Alaska Sex Education Bill Becomes Law Without Gov Signature

(Photo: Pixabay, Creative Commons)

(Photo: Pixabay, Creative Commons)

A bill that results in further restrictions on sexual education for Alaskan public schools has officially become law in the state.

Governor Bill Walker was faced with a deadline — he could either sign, veto or ignore the bill.  If he left House Bill 156 unsigned, it would become law.  After receiving opinions from both supporters and critics on the topic, he chose to allow the bill to stand:

“This was a very close call for me,” Walker said in a statement. “I received a lot of input on this legislation—from both sides. Given that this bill will have a broad and wide-ranging effect on education statewide, I have decided to allow HB 156 to become law without my signature.”

The bill will require teachers of sexual education in the state to either hold a valid teaching certificate and work within the school, or to teach the subject under the supervision of a certified teacher at the school.  In addition, all materials used in the class must be reviewed and approved by a school board and the materials must be made available for review by parents, writes Matt Buxton for NewsMiner.

Any “class or program in sex education, human reproduction education, or human sexuality education” will be included under the new law.

Senator Mike Dunleavy has pushed for increased restrictions on sexual education programs in the state for quite some time.  Prior to including the measure within House Bill 156, he had proposed a must more restrictive Senate Bill 89 which would have banned organizations that offer abortion services, such as Planned Parenthood, from offering sex-ed courses in schools.  That bill never made it past the House.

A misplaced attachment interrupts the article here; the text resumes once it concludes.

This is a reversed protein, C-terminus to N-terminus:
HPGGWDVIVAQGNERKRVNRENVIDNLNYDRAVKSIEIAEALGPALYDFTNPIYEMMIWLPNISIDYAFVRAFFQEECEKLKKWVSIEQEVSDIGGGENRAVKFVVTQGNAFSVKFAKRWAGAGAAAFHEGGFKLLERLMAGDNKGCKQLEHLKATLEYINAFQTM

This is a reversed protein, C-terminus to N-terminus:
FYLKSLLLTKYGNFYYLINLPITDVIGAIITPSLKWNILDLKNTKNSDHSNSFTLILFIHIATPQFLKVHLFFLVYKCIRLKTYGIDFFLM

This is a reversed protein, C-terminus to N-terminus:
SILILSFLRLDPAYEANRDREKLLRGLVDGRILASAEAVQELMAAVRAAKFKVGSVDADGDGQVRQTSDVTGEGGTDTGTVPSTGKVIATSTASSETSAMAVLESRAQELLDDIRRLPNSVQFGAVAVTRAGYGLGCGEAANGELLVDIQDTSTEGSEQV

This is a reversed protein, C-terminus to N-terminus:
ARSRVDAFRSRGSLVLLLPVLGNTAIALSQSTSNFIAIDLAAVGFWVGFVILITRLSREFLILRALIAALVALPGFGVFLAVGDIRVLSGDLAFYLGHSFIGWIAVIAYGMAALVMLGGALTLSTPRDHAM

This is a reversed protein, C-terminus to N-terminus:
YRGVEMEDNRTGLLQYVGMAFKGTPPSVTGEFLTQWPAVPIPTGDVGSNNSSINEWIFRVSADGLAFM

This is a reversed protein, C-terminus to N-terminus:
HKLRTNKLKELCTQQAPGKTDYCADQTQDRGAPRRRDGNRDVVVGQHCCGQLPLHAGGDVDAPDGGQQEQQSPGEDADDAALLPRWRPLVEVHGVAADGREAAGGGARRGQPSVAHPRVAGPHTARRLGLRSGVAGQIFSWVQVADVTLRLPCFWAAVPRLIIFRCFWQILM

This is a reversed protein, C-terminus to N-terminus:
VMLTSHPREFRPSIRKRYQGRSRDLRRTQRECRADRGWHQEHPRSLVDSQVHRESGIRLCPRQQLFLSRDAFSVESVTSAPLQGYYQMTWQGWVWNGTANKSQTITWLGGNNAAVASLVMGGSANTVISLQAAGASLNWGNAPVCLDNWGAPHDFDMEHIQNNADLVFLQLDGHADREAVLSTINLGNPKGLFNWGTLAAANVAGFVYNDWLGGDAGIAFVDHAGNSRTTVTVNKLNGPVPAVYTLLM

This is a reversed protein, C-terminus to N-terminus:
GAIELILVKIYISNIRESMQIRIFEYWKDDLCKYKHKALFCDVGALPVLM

Dunleavy has referred to the issue as one of parental rights, which he reiterated on his Facebook page late last week:

“You put the rights of parents and children, as well as the needs of schools, ahead of special interest groups that want to take away our rights and control our public schools,” he wrote. “This bill goes along way in reiterating the inherent rights of parents.”

The bill faced opposition from educators and legislators, only passing by a small margin after numerous failed attempts.  Those who opposed the bill argued that it would increase the barriers in place between students and the information necessary for safe decisions about sex to be made.

In addition, some shared concerns that the restrictions placed by the bill would more strongly effect schools in rural areas, which depend more on volunteer educators to teach the course.

“This is a politically driven attempt to control curriculum in our schools,” said school board Vice President Michael O’Brien. “The fact that this is now being called a bill about curriculum control is a bait-and-switch, and is not something that anyone should be over-joyed about.”

Meanwhile, bill supporters said critics misunderstand the intentions of the bill.  Walker said the provisions were meant to instill parental involvement help to start conversations between parents and their children.

Other measures are also included in the bill, including the repeal of a provision that required 70% of state funding to be used within the classroom.  Doing so lessens the hardship faced by rural districts where operating costs are typically higher.  In addition, a two-year statewide hold will be placed on state testing while a replacement is sought out for the standardized test used throughout the state.